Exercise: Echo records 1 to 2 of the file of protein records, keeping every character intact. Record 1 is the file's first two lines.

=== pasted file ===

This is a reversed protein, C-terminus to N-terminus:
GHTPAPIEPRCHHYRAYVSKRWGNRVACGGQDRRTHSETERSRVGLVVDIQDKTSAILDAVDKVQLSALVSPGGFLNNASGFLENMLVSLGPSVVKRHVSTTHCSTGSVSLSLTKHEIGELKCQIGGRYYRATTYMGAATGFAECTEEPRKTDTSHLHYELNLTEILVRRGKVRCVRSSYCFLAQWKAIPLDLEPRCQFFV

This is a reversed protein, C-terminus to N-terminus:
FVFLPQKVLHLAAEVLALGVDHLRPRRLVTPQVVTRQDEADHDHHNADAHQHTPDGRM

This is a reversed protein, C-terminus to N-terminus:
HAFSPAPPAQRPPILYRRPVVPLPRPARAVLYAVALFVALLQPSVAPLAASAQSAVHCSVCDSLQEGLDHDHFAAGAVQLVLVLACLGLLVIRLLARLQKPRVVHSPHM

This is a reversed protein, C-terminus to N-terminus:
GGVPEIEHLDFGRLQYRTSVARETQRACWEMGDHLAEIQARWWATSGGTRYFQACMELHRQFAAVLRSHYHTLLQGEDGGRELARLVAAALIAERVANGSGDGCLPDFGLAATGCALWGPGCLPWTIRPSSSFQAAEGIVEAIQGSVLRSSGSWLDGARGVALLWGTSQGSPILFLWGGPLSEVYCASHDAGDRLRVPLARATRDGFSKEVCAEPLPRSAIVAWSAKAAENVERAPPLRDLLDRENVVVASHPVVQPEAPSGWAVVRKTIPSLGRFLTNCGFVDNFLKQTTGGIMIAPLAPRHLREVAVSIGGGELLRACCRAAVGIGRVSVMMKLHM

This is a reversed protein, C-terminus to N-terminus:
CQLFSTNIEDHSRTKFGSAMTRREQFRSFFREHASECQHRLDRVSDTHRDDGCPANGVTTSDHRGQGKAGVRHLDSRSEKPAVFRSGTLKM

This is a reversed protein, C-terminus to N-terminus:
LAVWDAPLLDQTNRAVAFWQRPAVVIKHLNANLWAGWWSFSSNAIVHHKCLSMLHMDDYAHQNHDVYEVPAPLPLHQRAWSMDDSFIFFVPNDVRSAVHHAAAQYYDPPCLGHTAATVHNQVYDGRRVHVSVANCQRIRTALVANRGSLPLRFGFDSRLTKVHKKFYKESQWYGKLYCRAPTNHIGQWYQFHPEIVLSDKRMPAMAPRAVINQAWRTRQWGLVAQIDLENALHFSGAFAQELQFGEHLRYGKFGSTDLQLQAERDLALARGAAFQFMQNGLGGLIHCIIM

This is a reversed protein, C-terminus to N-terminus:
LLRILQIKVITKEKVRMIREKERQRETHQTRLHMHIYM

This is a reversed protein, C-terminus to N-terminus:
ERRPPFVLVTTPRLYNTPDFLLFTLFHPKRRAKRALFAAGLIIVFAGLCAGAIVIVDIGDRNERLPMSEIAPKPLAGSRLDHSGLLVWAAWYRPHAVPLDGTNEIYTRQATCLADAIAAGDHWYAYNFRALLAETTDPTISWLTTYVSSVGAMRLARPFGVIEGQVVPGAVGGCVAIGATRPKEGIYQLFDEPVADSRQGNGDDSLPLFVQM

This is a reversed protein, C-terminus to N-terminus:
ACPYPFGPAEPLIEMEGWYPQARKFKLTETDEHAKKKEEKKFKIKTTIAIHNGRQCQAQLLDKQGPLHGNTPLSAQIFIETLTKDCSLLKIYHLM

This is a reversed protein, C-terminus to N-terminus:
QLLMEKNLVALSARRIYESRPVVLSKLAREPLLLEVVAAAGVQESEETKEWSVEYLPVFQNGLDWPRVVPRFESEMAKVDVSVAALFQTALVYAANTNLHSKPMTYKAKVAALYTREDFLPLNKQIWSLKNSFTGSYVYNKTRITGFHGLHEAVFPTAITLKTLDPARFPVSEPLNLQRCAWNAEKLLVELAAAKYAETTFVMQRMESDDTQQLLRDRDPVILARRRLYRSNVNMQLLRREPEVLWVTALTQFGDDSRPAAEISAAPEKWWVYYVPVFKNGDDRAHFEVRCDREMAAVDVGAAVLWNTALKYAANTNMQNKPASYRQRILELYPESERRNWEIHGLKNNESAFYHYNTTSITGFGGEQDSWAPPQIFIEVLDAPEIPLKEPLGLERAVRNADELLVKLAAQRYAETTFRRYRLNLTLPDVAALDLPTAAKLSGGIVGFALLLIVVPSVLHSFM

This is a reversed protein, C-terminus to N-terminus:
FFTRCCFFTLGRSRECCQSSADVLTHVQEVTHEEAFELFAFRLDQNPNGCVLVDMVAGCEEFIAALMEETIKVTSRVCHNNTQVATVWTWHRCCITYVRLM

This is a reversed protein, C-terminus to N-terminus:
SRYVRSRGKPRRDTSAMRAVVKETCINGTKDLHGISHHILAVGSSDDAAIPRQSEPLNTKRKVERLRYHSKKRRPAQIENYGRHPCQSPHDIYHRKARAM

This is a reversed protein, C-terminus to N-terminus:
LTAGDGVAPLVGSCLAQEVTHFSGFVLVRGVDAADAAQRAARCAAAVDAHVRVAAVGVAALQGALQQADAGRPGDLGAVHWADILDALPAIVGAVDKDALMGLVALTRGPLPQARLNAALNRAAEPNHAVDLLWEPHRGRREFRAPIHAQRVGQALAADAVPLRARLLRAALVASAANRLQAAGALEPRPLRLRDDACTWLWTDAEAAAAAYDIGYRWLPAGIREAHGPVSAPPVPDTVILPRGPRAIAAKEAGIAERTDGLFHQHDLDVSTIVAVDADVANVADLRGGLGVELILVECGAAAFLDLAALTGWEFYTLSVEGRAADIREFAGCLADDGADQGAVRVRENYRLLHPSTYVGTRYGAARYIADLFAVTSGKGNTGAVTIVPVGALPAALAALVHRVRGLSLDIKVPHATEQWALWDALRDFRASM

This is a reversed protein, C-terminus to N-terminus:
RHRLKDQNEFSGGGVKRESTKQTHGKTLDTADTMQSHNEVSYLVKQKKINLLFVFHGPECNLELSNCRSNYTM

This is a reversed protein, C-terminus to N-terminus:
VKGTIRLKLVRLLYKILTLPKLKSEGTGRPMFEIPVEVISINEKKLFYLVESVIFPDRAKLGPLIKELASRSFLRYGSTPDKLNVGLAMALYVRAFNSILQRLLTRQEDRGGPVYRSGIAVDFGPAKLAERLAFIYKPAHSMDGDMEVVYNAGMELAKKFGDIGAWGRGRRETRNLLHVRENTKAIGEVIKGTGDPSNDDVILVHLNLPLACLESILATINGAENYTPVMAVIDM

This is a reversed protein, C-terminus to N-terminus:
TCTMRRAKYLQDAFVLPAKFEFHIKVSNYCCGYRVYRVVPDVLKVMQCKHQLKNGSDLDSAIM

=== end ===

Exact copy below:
This is a reversed protein, C-terminus to N-terminus:
GHTPAPIEPRCHHYRAYVSKRWGNRVACGGQDRRTHSETERSRVGLVVDIQDKTSAILDAVDKVQLSALVSPGGFLNNASGFLENMLVSLGPSVVKRHVSTTHCSTGSVSLSLTKHEIGELKCQIGGRYYRATTYMGAATGFAECTEEPRKTDTSHLHYELNLTEILVRRGKVRCVRSSYCFLAQWKAIPLDLEPRCQFFV

This is a reversed protein, C-terminus to N-terminus:
FVFLPQKVLHLAAEVLALGVDHLRPRRLVTPQVVTRQDEADHDHHNADAHQHTPDGRM